So 2020 has started on a positive note with a threat of world war and fires the size of Germany raging over Australia, darkening skies almost 10,000 miles away, and how does the media world respond? Mild annoyance that weight watchers were using the hashtag #WW and a few Hollywood celebrities calling out climate change at the Golden Globes.

Clearly the communications world is continuing to disappear up its own nether regions as we face the dawn of a new decade.
So what does the year hold for us in Soho, Shoreditch and Bankside.
Sports is gonna be big in 2020; this summer we get the Euros, taking place all over Europe (we just qualified for that honour, but maybe not next time), the Ryder Cup, which seems to have become a media event darling and the big one, The Tokyo Olympics and Paralympics. Tokyo is featuring mascots that look like Hong Kong flea market copies of Pokemon characters, morning finals to hit NBC’s prime time schedules and innovative events designed to attract a new audience such as softball and skateboarding. Sounds rad dudes.
So this is a good time to get your sports credentials front and centre in all proposals, and if you don’t have sports credentials, get your strategy director to formulate some links (no matter how spurious) between what you can do and sporting endeavour.
Brexit will continue to be a debate over the year as it clearly won’t get done by Jan 31st, and economic forecasts will continue to be buffeted as everyone fails to understand what the hell it means, how it will work, and most importantly, will we need a visa to visit Cannes in June and will our health insurance cover alcohol-induced heart attacks????
Instagram will prevent us liking posts which will see the seemingly inexorable rise of influencers grind to a halt until they learn how to use TikTok and take their nonsense to moving image creative.
Briefs will continue to get briefer; one recent conversation with a marketing director went something like this:
‘Please can you write the brief for me as i’ve never done this before…’
And then we didn’t get the job.

Budgets will continue to shrink and everyone will get squeezed as big agencies try to hold on to their margins and usage will become a word that no one wants to ever hear again as buyouts and IP ownership become a standard in every contract. Payment terms will stretch into months rather than weeks and advances will get paid after jobs have been started.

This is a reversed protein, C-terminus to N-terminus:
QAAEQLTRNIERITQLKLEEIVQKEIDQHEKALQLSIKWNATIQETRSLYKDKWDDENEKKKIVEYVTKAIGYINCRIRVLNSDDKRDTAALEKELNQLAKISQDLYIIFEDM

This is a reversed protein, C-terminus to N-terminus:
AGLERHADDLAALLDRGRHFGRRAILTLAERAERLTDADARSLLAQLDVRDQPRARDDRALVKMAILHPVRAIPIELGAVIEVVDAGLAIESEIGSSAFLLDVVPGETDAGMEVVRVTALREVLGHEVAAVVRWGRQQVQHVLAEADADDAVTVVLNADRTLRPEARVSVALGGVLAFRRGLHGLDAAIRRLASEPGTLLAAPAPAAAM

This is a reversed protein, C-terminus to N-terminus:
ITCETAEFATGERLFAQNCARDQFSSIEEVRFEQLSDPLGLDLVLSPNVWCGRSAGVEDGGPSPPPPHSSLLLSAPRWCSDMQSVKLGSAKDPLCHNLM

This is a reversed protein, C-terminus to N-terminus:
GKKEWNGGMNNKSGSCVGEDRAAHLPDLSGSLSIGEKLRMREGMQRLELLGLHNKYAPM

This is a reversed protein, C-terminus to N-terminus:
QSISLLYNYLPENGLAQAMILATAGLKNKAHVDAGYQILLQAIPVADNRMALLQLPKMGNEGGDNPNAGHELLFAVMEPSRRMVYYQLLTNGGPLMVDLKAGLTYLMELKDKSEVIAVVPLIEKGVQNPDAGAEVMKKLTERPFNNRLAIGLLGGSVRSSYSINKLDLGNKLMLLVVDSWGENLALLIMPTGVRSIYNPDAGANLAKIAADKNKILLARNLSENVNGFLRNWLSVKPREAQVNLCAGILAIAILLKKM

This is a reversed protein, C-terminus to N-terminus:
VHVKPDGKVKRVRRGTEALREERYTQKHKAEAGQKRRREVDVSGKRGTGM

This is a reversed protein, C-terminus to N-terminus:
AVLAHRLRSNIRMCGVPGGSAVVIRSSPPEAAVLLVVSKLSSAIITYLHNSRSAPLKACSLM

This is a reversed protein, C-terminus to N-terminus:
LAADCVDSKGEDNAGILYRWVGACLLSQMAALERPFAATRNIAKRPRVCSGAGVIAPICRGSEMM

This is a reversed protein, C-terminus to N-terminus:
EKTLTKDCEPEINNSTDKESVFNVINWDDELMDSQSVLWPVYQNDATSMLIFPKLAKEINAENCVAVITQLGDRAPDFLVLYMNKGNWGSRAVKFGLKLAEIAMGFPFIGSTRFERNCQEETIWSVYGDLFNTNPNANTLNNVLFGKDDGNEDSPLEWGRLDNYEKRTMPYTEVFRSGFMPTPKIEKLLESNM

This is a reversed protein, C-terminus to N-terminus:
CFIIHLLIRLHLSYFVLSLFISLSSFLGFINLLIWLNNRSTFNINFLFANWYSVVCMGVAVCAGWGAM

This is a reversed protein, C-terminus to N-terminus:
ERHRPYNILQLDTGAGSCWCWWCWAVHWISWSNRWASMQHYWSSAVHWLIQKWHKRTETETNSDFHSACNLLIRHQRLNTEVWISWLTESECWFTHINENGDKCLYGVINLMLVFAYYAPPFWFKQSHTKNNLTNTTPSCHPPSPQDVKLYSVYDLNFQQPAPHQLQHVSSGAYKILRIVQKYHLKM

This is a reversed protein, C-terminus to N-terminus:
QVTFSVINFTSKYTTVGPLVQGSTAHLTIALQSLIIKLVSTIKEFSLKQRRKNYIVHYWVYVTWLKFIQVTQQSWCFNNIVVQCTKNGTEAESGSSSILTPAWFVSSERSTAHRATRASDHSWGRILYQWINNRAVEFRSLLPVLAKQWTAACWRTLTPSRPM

But, but, but, this sounds like all doom and gloom and yet there will still be opportunities for creativity to thrive, it’s just unlikely to take the form that it has done over the last few years. We will all have to work smarter and harder and embrace a new world of comms and revise the old rules that have been the advertising world’s mantra since Mad Men ruled the roost in the 1950s.
Brands will discover social purpose as they lurch towards providing meaning for their customers and differentiating themselves in a crowded marketplace and moving images (i’ve tried to avoid using the word content, but that’s what i mean) will continue it’s unstoppable march to fill our every waking hour with information and entertainment.
The quest for creativity won’t stop, but it’s more likely to be conservative rather than radical, at least in the short term, and this will have an influence on the new minds and new blood that want to enter the industry. Advertising thrives on a blend of experience and innovative thinking and part of our duty is to ensure that this flow continues to constantly re-invigorate everything we do.
2020 is a new decade that will completely re-invent every aspect of commercial communication, it’s both scary and exciting, and remember, it’s always going to be better than doing a real job, and as soon as it isn’t, it’s time to do something else.

Enjoy the ride.

Illustration by Alán Guzmán